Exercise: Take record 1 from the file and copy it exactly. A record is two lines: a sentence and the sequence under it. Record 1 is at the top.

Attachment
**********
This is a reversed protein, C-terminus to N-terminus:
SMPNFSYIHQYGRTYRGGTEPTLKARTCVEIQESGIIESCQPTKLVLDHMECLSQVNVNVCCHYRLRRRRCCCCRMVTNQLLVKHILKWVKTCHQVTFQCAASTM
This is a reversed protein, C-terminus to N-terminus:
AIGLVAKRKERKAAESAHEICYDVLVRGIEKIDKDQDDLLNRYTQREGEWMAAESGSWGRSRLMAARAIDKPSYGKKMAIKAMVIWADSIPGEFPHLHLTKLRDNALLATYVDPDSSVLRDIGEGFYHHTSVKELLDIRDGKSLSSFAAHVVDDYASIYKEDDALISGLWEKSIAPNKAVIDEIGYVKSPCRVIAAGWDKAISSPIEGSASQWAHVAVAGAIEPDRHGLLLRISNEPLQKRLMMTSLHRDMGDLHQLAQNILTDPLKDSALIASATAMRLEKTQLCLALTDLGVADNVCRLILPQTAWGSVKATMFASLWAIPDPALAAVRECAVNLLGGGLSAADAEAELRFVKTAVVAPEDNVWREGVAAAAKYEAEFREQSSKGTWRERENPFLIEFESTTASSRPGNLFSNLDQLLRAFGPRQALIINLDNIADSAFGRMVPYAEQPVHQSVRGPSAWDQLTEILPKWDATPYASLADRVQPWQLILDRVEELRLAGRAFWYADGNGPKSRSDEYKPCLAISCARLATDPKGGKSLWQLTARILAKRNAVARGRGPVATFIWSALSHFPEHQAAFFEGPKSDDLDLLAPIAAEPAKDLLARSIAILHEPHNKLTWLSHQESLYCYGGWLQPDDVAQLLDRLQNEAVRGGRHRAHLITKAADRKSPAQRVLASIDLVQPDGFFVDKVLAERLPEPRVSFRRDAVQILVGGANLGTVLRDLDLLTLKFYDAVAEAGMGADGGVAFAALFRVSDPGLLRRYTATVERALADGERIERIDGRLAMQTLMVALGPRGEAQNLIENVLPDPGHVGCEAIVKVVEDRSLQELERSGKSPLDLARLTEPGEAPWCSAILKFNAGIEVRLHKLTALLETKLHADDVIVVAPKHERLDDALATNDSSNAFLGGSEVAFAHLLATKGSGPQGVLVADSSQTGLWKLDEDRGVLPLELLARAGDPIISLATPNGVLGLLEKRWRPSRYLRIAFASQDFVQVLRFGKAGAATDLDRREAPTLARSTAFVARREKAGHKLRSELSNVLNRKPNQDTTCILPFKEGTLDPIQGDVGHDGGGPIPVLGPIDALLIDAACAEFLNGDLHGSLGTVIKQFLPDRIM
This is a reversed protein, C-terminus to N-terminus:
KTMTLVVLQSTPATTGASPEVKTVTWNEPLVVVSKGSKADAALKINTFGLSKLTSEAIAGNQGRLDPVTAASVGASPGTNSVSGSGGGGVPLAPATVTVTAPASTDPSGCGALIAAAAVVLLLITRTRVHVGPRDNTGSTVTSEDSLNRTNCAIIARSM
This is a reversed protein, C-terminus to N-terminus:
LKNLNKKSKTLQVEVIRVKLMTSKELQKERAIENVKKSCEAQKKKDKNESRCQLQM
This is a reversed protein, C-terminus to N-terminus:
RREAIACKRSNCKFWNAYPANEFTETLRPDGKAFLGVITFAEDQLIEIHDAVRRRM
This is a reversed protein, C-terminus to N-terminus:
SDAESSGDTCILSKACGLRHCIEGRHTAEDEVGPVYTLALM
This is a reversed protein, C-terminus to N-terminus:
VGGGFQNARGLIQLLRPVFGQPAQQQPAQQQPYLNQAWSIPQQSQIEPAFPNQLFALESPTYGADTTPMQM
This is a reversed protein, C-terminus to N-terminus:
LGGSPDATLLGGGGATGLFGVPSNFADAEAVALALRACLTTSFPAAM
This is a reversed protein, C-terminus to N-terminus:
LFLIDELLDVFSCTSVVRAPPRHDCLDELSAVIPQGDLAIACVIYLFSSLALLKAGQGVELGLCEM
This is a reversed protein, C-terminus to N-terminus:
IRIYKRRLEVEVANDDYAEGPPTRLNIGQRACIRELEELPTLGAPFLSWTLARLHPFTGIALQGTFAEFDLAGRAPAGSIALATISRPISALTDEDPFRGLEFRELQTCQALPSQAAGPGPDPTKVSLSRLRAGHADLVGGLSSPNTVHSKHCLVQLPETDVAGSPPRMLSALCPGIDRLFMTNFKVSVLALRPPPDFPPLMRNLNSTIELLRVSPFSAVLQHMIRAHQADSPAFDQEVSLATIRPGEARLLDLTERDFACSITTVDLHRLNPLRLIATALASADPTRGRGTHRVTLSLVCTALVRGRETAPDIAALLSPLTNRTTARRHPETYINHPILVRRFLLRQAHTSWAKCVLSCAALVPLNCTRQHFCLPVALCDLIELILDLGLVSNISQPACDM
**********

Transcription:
This is a reversed protein, C-terminus to N-terminus:
SMPNFSYIHQYGRTYRGGTEPTLKARTCVEIQESGIIESCQPTKLVLDHMECLSQVNVNVCCHYRLRRRRCCCCRMVTNQLLVKHILKWVKTCHQVTFQCAASTM